Denizens II: Biaxial System
This article originally appeared in the October 2013 issue.
II: Biaxial System. Travis Leichssenring et
K Studio http://dtrpg.com?manufacturers_id=2843
Denizens II: Biaxial System details a single world in Foreven Sector. It is written for Mongoose Traveller, but can easily be adapted for other editions.
K Studio’s previous volume in this series, Denizens I, focused on characters. Despite the implications of “Denizens II” in the title, the focus in this work is not on characters; rather, this is a sourcebook providing an overview of the world of Biaxial and its highport. You get a reasonably good overview of the culture and history of the world, certainly enough to provide good ‘flavor’ for an adventure, with details left to the referee to suit the needs of the campaign. There are some organizational problems with the writing; several topics that should reasonably be separate paragraphs are often run together and/or intermixed in a single paragraph.
Profiles of two characters are provided. A standard résumé and picture are provided for each, along with color text similar to what you might find in the original JTAS “Casual Encounter” section, or Freelance Traveller’s “Up Close and Personal” section.
The Library Data section makes for interesting reading, and provides a few useful animal encounters. Some extensive entries on two martial arts and an order of warrior monks make up the bulk of this section. As interesting as this section is, it somehow left me feeling unsatisfied; perhaps more entries would have helped.
The bulk of the volume is the section on ships, which is really a section on Biaxial Highport. Plenty of information is provided, without turning it into a stifling and restrictive setting, and leaving enough detail unspecified so that a referee could customize it to the needs of his own campaign—which need not be set at Biaxial. Some of it reads like a tourist brochure, but you do get a sense of what you might expect to find in such a place, from living quarters to entertainments. Some of the text, such as the section on the Ranatu, might have been better included in the Library Data section. Complete deckplans are provided, along with specs and plans for two small craft, a 20-dton launch and a 90-dton shuttle. The detailed deck plans for the highport take up just about half of the section.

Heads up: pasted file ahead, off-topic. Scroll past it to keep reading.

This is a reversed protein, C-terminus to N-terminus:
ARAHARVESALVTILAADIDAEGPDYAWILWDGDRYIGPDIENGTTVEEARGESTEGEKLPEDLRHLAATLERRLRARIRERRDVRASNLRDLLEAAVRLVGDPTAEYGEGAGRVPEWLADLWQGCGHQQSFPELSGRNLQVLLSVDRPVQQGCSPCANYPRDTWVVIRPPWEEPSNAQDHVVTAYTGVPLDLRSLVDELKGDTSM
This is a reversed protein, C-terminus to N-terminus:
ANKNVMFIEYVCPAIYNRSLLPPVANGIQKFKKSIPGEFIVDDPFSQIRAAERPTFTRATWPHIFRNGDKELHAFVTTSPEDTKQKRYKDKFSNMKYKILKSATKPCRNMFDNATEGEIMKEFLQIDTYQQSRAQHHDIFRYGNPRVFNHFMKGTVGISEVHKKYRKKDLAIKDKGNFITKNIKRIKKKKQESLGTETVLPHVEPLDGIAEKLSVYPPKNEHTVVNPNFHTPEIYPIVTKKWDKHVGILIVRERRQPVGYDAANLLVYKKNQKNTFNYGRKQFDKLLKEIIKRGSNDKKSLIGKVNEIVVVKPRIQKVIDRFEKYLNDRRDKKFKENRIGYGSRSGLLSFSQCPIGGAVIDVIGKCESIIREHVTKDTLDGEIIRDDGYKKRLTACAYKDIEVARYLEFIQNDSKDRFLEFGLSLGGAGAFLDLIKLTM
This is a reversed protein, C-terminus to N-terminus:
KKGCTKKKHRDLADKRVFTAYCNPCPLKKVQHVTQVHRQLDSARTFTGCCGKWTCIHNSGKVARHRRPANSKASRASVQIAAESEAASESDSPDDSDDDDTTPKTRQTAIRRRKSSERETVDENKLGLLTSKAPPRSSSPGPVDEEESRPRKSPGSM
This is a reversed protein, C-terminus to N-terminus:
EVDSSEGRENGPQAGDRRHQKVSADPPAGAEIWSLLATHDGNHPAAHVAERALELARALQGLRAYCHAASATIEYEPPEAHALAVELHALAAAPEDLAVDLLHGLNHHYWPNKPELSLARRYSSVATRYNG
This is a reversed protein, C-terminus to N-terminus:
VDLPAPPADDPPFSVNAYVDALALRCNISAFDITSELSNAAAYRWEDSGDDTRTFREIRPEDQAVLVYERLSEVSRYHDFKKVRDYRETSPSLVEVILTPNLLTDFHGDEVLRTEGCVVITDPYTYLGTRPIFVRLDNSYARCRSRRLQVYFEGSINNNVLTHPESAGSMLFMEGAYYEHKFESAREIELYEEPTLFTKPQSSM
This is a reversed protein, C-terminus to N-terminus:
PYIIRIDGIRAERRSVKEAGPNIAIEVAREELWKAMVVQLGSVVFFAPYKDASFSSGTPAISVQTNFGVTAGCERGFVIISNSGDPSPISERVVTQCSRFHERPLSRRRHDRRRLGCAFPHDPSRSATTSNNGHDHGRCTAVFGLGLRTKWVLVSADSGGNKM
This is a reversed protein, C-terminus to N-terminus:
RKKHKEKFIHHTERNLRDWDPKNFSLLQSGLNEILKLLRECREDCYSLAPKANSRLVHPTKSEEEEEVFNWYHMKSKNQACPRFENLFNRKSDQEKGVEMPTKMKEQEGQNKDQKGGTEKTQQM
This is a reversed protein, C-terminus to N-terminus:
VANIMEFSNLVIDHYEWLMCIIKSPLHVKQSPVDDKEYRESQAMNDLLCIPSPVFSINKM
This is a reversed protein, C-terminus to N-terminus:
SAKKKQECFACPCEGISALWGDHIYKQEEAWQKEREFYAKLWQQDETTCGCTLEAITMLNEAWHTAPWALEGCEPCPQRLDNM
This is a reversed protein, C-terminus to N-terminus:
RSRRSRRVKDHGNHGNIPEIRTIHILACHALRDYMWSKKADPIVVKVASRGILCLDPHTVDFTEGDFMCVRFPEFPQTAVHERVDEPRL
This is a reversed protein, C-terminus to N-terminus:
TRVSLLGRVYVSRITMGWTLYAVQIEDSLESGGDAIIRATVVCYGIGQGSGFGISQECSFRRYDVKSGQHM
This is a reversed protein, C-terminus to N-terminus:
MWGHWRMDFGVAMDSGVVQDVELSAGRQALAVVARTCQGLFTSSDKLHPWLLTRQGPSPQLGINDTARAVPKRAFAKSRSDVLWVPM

Many of the illustrations have that not-quite-photographic look that has come to signal a lot of time spent on modeling for high-quality renders—well-spent, in this case; they add to the product.
Overall, a nice supplement, worth having even if you don’t play at Biaxial; most of the information here can easily be tweaked to fit the needs of virtually any campaign. The authors have clearly put a lot of thought into the development of the world as a setting, and presented it well. Some professional editing help would have improved the product, but that’s true of most products in an industry that operates on shoestring margins.